The PM in an economic labyrinth

The PM in an economic labyrinth

In a particularly trying moment of an interview on BBC’s Hard Talk last week, Pakistan’s Finance Minister Asad Umar seemed to lose his temper when asked about the U.S.’s statements on curbing the International Monetary Fund (IMF)’s loans, given Pakistan’s debt to China.

“We will worry about our debt problem, let Mr. [Mike] Pompeo worry about his debt problem with China,” Mr. Umar snapped at a reference to the Secretary of State’s comments that no bailout dollars from the IMF should be used to service Pakistan’s debt to China.

The U.S.’s pressure on Pakistan, including suspending about $3 billion in aid, is only one of several external factors that have bruised the country’s economy. In the past year, Pakistan’s growth has slowed, and is expected to slow further to 4.6% next year. The current account deficit remains a major concern and the Pakistani Rupee has lost about 32% of its value since January.

Faced with an all-round bleak outlook, Pakistan’s establishments, both civilian and military, appear to be exploring all their options. The outreach to India with the Kartarpur corridor initiative and the push to revive the SAARC summit invitation to Prime Minister Narendra Modi, for example, were driven as much by a desire to look conciliatory as by the economic challenges.

Faced with an all-round bleak economic outlook, Pakistan’s establishments, both civilian and military, appear to be exploring all their options, including reaching out to India, to fix the economy

Speaking to Indian journalists at the Foreign Office in Islamabad, Foreign Minister Shah Mehmood Qureshi himself laid the challenges out. “Let me point out why there’s support for the entire [engagement process with India]: because we have come on a mandate to fix the economy. We have inherited a difficult economic situation where the fiscal deficit is close to 6.6%, the trade deficit was historic and growth rate is abysmal. So the challenge… is the economy.”

Apart from the IMF, Pakistan’s outreach for a bailout has extended to several sources. With Saudi Arabia, two visits by Prime Minister Imran Khan yielded a $6 billion package of assistance. Two visits to the UAE and one to Malaysia have been made with the same hope. The Asian Development Bank has reportedly agreed to give Pakistan $7.5 billion in loans for the next three years.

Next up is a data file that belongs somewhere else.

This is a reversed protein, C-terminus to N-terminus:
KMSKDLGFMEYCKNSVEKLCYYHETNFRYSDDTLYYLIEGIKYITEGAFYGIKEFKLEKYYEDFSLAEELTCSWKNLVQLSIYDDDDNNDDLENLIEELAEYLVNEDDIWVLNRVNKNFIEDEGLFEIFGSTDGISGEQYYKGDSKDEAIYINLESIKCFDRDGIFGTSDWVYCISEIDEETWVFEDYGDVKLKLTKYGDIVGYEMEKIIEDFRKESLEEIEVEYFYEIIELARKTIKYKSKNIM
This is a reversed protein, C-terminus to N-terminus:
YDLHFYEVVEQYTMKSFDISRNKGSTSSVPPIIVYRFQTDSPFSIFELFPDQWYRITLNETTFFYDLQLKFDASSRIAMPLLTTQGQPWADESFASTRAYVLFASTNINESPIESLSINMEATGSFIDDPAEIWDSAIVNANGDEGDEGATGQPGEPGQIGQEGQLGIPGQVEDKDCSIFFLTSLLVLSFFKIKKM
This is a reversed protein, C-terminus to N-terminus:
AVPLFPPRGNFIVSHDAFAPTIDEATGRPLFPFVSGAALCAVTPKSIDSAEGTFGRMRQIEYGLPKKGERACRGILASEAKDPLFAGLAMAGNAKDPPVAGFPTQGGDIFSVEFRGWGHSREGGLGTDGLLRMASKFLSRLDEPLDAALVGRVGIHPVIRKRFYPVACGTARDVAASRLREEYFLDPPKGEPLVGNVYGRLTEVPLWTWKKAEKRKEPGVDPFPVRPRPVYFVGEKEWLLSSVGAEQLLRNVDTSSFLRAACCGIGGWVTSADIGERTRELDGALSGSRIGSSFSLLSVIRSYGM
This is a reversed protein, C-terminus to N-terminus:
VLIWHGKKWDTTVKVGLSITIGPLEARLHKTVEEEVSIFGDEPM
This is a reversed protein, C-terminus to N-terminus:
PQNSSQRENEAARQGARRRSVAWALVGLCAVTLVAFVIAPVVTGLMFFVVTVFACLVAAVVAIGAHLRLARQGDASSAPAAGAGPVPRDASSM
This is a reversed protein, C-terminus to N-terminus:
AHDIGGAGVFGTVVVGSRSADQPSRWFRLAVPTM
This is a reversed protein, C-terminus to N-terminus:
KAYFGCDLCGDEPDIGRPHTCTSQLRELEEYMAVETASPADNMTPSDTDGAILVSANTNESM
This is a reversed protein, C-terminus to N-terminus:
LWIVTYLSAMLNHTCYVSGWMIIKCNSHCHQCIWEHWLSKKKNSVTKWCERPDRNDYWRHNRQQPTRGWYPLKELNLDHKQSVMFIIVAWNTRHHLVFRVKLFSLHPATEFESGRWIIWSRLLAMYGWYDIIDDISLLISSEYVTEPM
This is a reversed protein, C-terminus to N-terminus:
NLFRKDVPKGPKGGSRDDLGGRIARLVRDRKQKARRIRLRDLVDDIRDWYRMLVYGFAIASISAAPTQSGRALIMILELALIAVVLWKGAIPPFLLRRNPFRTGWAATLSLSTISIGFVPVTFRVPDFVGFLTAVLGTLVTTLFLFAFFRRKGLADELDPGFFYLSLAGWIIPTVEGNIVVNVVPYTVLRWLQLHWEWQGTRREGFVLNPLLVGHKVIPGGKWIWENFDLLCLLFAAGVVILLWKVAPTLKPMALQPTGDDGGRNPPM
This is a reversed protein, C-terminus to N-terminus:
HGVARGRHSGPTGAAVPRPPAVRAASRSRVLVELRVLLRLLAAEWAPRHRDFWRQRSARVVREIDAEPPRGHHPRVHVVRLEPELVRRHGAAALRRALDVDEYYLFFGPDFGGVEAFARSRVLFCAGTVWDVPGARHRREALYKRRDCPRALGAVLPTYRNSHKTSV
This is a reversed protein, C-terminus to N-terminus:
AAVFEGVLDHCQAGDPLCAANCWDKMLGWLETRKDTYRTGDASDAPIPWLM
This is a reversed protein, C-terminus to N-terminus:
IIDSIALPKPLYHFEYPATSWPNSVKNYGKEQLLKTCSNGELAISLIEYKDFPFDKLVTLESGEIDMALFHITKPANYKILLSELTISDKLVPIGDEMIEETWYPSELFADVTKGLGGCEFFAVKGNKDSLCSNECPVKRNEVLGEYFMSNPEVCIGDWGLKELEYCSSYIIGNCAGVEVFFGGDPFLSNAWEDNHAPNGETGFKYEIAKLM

Aid from China

Ally-at-large China hasn’t yet committed any assistance to Pakistan as was expected during Mr. Khan’s visit in November, but may do so once the IMF makes its announcement, expected sometime in January 2019. Mr. Khan has asked all non-resident Pakistanis to contribute $1,000 to dam infrastructure projects, and all five-star hotels in the country now keep a ‘piggy bank’ for donations to the effort.

In the interim, it is necessary for Pakistan to keep its house in order, at least for appearances. After dithering for a while over the Asia Bibi case, the government moved to arrest extremist leader Khadim Rizvi, who had called for her killing. Terrorist chiefs like Masood Azhar and Hafiz Saeed are being kept, for most part, out of the public eye, and Mr. Khan told Indian journalists that there was a “clampdown” in place.

And this month, Pakistan’s assurances to the U.S. envoy on Afghanistan-Taliban talks, Zalmay Khalilzad, even merited a friendly letter from President Donald Trump, seeking further cooperation on the issue.

Meanwhile, the Pakistan Army got to work on the media. “Today, we are at a watershed of history from where the situation can be turned towards betterment,” military spokesperson Asif Ghafoor reportedly told media owners and journalists earlier this month, urging them to “paint Pakistan in a positive light for the next six months”, in particular.

Suhasini Haidar works with The Hindu and was recently in Pakistan.

Your email address will not be published.